ACAPULCO, Mexico – Dominga Garcia Lopez's only son, Francisco Ramirez Garcia, had nearly completed a master's degree in psychology, and at 36 was supporting the parents who had toiled to give him every opportunity to escape their hillside poverty above this famed Pacific resort.
Elisa Ceballos Santiago's son, 19-year-old Arturo Rios Ceballos, who she called her "only hope," was in his first year of university here studying electromechanics.
Both were murdered. One family saw silence as the only option to protect itself. The other demanded justice and as a result faced threats that forced it to abandon its home and business.
That limited set of options reveals just how much things have unraveled in parts of Mexico in the final year of President Enrique Pena Nieto's administration. Citizens have little confidence that the government will protect them or provide justice.
Mexico is on track to finish 2018 with around 30,000 homicides, which would be the country's deadliest year in at least two decades, and on Sunday voters will elect a new president who will inherit the problem. But none of the four candidates has laid out a detailed strategy to fix a problem that two consecutive administrations have failed to solve.
Nowhere in Mexico is the gangland violence starker than Acapulco, known as a playground of Hollywood stars for much of last century. But the city has been in a downward spiral of violence, especially since 2006, when then President Felipe Calderon launched a military offensive against drug cartels and violence began rising in the country.
Last year authorities opened investigations into 834 killings in Acapulco and 2,530 in all of Guerrero state. It is the same state where 43 students from a teacher college disappeared in 2014 in a still unsolved case in which local officials, police and possibly the military have been implicated.
"It has changed the lives of a lot of people in the state," said Garcia's husband, Francisco Ramirez Valente.
Their son, known by everyone as Paco, was shot in December, his body found in an unmarked grave with three others two weeks after he disappeared.
His parents never pressed for an investigation, never asked who was responsible. Paco was not involved in criminal activity, they said, but was a hardworking university administrator who had volunteered working with at-risk youth around the state.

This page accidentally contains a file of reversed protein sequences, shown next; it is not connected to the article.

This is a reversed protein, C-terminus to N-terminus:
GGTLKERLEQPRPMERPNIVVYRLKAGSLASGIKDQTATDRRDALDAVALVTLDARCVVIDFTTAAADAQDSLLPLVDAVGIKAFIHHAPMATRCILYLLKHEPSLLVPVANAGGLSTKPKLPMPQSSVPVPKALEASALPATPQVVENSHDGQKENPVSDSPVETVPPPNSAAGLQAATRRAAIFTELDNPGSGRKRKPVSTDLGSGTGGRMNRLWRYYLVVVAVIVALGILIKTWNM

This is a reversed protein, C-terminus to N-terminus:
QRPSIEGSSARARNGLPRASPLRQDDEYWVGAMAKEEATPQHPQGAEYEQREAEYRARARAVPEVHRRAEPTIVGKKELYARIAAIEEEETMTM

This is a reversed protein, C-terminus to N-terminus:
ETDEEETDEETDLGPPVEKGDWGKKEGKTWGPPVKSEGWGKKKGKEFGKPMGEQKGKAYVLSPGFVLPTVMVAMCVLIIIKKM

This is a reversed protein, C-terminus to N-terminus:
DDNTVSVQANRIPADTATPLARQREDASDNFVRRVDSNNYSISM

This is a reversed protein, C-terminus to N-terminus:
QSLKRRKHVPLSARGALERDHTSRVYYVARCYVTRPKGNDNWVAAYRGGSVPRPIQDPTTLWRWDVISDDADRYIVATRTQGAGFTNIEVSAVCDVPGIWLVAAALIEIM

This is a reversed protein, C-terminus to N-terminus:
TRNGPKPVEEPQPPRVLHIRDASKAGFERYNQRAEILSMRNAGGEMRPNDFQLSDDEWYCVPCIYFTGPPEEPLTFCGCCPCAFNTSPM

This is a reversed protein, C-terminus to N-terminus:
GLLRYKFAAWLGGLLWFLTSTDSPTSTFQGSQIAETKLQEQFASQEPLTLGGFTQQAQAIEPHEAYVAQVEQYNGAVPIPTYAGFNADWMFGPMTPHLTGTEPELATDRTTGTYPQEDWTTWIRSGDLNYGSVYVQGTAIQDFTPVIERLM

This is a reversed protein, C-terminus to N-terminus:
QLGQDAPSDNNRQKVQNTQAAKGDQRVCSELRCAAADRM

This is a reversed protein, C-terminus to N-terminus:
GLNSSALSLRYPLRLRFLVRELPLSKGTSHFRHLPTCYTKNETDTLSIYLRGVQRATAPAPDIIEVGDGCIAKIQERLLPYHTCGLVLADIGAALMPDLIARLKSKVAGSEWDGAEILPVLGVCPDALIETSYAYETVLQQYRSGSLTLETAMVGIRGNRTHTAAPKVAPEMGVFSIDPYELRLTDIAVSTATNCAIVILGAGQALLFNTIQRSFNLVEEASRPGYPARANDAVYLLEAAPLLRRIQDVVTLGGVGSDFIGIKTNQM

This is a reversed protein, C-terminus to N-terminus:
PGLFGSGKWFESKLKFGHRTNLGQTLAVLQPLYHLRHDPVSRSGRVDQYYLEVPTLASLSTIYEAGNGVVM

Paco's bank account was cleaned out, so Garcia speculates it was a robbery — he had just received his holiday bonus. But asking too many questions can be dangerous, and the safety of other children and grandchildren had to be considered.
"What I wanted was my son's body. It was given to me," Garcia said, counting herself fortunate to avoid the misery of thousands of families whose loved ones simply vanish.
Garcia said the tough crackdown on crime has only yielded more bloodshed. "There has to be someone who brings peace. There should be dialogue so that there can be reconciliation."
That perspective aligns most closely with presidential front-runner Andres Manuel Lopez Obrador, a leftist who has proposed amnesty for some criminals and social solutions rather than the war on drugs.
A sticker for Lopez Obrador's Morena party adorns the family's new steel door, which they put in after Paco's killing to replace the curtain that was there before.
On a recent afternoon, Laura Caballero, a candidate for the Guerrero state legislature from the Labor Party, which is allied with Morena, spoke with residents in the steep, narrow streets of Garcia's neighborhood.
Three years ago Caballero, who has had businesses in Acapulco for more than 40 years, closed her restaurant on the city's main drag due to criminal extortion demands. Last week, a man being chased down the street ducked into a business next to her shuttered restaurant and was shot by his pursuers.